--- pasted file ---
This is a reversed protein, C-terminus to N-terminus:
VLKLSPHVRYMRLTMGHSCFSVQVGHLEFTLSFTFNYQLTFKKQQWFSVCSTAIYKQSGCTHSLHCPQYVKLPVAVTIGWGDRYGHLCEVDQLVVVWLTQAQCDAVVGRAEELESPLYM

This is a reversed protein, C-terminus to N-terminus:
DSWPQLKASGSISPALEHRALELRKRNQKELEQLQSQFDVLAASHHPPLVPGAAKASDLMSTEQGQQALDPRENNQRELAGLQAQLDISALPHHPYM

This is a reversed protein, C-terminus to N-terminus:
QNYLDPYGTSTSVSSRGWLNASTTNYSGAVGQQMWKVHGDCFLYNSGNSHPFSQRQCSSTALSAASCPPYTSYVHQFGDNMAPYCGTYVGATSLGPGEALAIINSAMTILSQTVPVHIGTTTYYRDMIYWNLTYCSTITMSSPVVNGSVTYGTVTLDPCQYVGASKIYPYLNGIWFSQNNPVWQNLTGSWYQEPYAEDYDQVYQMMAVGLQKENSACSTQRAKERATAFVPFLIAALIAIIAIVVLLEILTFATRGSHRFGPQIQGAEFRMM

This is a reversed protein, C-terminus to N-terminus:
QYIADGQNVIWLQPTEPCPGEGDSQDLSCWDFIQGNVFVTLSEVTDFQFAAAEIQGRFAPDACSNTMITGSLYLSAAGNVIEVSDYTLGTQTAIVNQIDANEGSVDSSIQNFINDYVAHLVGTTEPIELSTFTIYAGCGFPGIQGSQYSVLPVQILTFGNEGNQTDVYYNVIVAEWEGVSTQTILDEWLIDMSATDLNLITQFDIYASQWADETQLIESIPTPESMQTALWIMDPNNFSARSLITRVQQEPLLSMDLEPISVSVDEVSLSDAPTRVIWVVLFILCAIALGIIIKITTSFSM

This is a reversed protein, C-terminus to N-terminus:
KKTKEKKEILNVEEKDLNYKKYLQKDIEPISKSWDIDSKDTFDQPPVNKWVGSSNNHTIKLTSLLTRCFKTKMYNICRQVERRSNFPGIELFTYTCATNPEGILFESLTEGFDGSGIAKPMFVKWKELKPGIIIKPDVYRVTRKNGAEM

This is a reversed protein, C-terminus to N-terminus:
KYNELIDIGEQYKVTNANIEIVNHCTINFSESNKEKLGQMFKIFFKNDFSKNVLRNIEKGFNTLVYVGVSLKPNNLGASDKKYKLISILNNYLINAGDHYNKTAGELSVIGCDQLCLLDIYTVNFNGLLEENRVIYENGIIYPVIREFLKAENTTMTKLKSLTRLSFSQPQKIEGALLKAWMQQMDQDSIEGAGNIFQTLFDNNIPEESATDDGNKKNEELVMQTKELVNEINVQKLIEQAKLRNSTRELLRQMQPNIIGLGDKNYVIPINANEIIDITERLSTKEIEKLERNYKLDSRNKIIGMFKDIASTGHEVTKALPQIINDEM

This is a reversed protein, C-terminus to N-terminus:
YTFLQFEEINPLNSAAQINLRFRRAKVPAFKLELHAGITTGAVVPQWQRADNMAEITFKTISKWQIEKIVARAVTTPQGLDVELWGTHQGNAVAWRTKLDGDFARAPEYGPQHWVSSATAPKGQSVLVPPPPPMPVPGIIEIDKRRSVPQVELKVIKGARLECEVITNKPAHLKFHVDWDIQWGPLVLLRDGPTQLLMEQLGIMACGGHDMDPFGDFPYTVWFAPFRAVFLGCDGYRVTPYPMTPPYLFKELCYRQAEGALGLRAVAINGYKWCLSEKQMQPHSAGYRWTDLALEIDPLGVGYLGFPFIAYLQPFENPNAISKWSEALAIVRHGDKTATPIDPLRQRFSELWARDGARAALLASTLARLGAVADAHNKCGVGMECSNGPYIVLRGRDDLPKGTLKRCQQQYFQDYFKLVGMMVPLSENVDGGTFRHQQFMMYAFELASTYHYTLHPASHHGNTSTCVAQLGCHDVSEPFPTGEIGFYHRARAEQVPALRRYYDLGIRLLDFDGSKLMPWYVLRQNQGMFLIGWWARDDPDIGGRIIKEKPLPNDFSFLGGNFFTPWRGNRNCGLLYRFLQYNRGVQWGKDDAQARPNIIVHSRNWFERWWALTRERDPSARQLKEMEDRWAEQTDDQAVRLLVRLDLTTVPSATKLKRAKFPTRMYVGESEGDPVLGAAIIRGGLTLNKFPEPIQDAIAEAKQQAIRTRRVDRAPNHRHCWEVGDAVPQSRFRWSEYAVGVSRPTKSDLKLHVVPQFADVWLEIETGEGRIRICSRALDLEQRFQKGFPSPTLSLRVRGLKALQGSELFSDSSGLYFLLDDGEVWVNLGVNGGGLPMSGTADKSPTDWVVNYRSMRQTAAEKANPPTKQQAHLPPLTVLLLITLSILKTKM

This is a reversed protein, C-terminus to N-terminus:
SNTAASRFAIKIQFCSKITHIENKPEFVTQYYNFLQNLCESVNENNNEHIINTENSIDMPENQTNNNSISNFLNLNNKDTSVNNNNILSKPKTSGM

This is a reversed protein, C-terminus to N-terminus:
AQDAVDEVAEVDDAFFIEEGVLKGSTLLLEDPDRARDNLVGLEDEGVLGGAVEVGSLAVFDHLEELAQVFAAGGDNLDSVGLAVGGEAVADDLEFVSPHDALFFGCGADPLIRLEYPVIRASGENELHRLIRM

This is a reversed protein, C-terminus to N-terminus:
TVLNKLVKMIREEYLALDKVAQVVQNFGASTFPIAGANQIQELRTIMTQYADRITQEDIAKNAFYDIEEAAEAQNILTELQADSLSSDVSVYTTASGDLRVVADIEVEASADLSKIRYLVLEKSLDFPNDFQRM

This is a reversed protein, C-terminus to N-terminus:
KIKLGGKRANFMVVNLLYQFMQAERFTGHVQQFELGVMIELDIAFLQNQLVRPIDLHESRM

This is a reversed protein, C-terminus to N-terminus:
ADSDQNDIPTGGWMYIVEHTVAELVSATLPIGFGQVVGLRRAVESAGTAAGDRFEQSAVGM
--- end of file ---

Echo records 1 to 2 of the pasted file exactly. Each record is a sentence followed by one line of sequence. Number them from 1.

This is a reversed protein, C-terminus to N-terminus:
VLKLSPHVRYMRLTMGHSCFSVQVGHLEFTLSFTFNYQLTFKKQQWFSVCSTAIYKQSGCTHSLHCPQYVKLPVAVTIGWGDRYGHLCEVDQLVVVWLTQAQCDAVVGRAEELESPLYM

This is a reversed protein, C-terminus to N-terminus:
DSWPQLKASGSISPALEHRALELRKRNQKELEQLQSQFDVLAASHHPPLVPGAAKASDLMSTEQGQQALDPRENNQRELAGLQAQLDISALPHHPYM